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People v. Hoover

ILLINOIS APPELLATE COURT — THIRD DISTRICT JUDGMENT AFFIRMED.


OPINION FILED JANUARY 6, 1978.

THE PEOPLE OF THE STATE OF ILLINOIS, PLAINTIFF-APPELLEE,

v.

JAMES HOOVER, DEFENDANT-APPELLANT.

APPEAL from the Circuit Court of Peoria County; the Hon. CALVIN R. STONE, Judge, presiding.

MR. JUSTICE BARRY DELIVERED THE OPINION OF THE COURT:

This appeal was initiated by the defendant, James Hoover, after a jury trial in which he was convicted of armed robbery and sentenced to a term of imprisonment of not less than 8 nor more than 24 years. In this appeal, the defendant raises only two issues.

First, the defendant argues that the prosecutor, in his closing argument, exceeded the bounds of proper argument by implying that one of the State's witnesses, Mr. William Carlan, was unsure about identifying the defendant when, in fact, Mr. Carlan testified he could not identify the man he saw leaving the food store. Not only is the distinction minute, but the defendant has waived this issue. No objection was made during the State's closing argument. And although the post-trial motion listed the prosecutor's closing argument in its allegations of error, in arguing this motion, the defendant contested other portions of the closing argument, not this particular point. None of these contested portions of the State's closing argument were comments concerning Mr. Carlan's testimony, and, on this appeal, the defendant does not challenge any other parts of the State's closing argument.

• 1, 2 Since no objection was made and the now alleged error was not specifically included in the defendant's post-trial motion and was ignored in the argument on the motion, the defendant has waived this issue. (See People v. Pickett (1973), 54 Ill.2d 280, 296 N.E.2d 856; People v. Guynn (3d Dist. 1975), 33 Ill. App.3d 736, 338 N.E.2d 239.) Nor is this alleged error so substantial that we would consider it plain error. See Ill. Rev. Stat. 1975, ch. 110A, par. 615(a).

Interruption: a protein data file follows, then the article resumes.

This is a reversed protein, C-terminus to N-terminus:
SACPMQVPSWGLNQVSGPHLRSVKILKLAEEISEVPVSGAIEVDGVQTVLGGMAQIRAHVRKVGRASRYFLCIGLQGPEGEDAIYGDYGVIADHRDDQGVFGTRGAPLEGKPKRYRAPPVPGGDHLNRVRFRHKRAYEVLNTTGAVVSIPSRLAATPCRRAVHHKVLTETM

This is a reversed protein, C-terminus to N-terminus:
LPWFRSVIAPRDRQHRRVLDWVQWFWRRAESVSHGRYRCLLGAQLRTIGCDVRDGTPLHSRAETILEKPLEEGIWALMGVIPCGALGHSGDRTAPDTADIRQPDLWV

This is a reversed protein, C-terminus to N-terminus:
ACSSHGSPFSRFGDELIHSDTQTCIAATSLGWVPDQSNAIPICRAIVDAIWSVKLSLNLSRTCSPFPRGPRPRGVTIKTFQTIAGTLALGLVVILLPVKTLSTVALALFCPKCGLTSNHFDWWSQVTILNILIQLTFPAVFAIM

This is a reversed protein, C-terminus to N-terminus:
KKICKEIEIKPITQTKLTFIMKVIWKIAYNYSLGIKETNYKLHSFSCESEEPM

• 3 As a second issue the defendant wants us to determine whether the sentence was excessive. Armed robbery is a Class 1 felony carrying a minimum term of 4 years and no maximum. (Ill. Rev. Stat. 1975, ch. 38, pars. 18-2(b), 1005-8-1(b)(2), (c)(2).) However, the trial court may impose a minimum sentence greater than 4 years if the trial court finds such a sentence is warranted by the nature and circumstances of the defendant and the history and character of the defendant (Ill. Rev. Stat. 1975, ch. 38, par. 1005-8-1(c)(2)). Furthermore, the power to impose a sentence rests in the sound discretion of the trial court (see People v. Mann (3d Dist. 1975), 30 Ill. App.3d 508, 333 N.E.2d 467), and the reviewing courts> exercise their power to reduce sentences with caution and with deference to the more advantageous position of the trial court (People v. Daniels (3d Dist. 1976), 39 Ill. App.3d 562, 350 N.E.2d 577).

As was pointed out in Daniels "armed robbery is among the most serious and reprehensible crimes which society has seen fit to proscribe." (People v. Daniels (3d Dist. 1976), 39 Ill. App.3d 562, 565, 350 N.E.2d 577, 580.) Additionally, the defendant in this case had two prior felony convictions for the possession of a controlled substance. Therefore, we conclude that the trial court did not abuse its discretion by sentencing the defendant to a term of imprisonment of from 8 to 24 years.

Accordingly, the judgment of the Circuit Court of Peoria County is affirmed.

STENGEL, P.J. and SCOTT, J., concur.

19780106

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